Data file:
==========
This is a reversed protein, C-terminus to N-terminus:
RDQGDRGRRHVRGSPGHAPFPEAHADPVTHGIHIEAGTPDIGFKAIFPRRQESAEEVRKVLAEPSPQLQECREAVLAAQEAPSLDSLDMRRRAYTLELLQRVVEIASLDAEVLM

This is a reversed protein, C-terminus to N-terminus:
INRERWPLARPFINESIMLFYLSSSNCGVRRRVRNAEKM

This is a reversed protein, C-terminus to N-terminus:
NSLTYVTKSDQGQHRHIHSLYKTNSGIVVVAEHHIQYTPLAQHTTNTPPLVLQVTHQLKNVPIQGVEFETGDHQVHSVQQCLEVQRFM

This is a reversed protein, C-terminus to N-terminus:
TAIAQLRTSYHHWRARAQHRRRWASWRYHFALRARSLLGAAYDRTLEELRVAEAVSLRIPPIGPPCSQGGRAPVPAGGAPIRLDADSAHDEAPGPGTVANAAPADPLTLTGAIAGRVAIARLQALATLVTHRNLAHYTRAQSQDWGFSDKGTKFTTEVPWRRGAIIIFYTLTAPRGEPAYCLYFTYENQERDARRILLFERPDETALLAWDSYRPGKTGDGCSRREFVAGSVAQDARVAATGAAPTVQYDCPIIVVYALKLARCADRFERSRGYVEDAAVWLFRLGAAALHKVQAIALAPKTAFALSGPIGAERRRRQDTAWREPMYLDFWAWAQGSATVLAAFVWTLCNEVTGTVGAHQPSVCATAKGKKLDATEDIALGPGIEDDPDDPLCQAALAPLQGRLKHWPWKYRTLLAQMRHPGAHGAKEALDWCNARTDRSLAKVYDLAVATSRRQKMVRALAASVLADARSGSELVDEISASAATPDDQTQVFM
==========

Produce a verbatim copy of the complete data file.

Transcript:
This is a reversed protein, C-terminus to N-terminus:
RDQGDRGRRHVRGSPGHAPFPEAHADPVTHGIHIEAGTPDIGFKAIFPRRQESAEEVRKVLAEPSPQLQECREAVLAAQEAPSLDSLDMRRRAYTLELLQRVVEIASLDAEVLM

This is a reversed protein, C-terminus to N-terminus:
INRERWPLARPFINESIMLFYLSSSNCGVRRRVRNAEKM

This is a reversed protein, C-terminus to N-terminus:
NSLTYVTKSDQGQHRHIHSLYKTNSGIVVVAEHHIQYTPLAQHTTNTPPLVLQVTHQLKNVPIQGVEFETGDHQVHSVQQCLEVQRFM

This is a reversed protein, C-terminus to N-terminus:
TAIAQLRTSYHHWRARAQHRRRWASWRYHFALRARSLLGAAYDRTLEELRVAEAVSLRIPPIGPPCSQGGRAPVPAGGAPIRLDADSAHDEAPGPGTVANAAPADPLTLTGAIAGRVAIARLQALATLVTHRNLAHYTRAQSQDWGFSDKGTKFTTEVPWRRGAIIIFYTLTAPRGEPAYCLYFTYENQERDARRILLFERPDETALLAWDSYRPGKTGDGCSRREFVAGSVAQDARVAATGAAPTVQYDCPIIVVYALKLARCADRFERSRGYVEDAAVWLFRLGAAALHKVQAIALAPKTAFALSGPIGAERRRRQDTAWREPMYLDFWAWAQGSATVLAAFVWTLCNEVTGTVGAHQPSVCATAKGKKLDATEDIALGPGIEDDPDDPLCQAALAPLQGRLKHWPWKYRTLLAQMRHPGAHGAKEALDWCNARTDRSLAKVYDLAVATSRRQKMVRALAASVLADARSGSELVDEISASAATPDDQTQVFM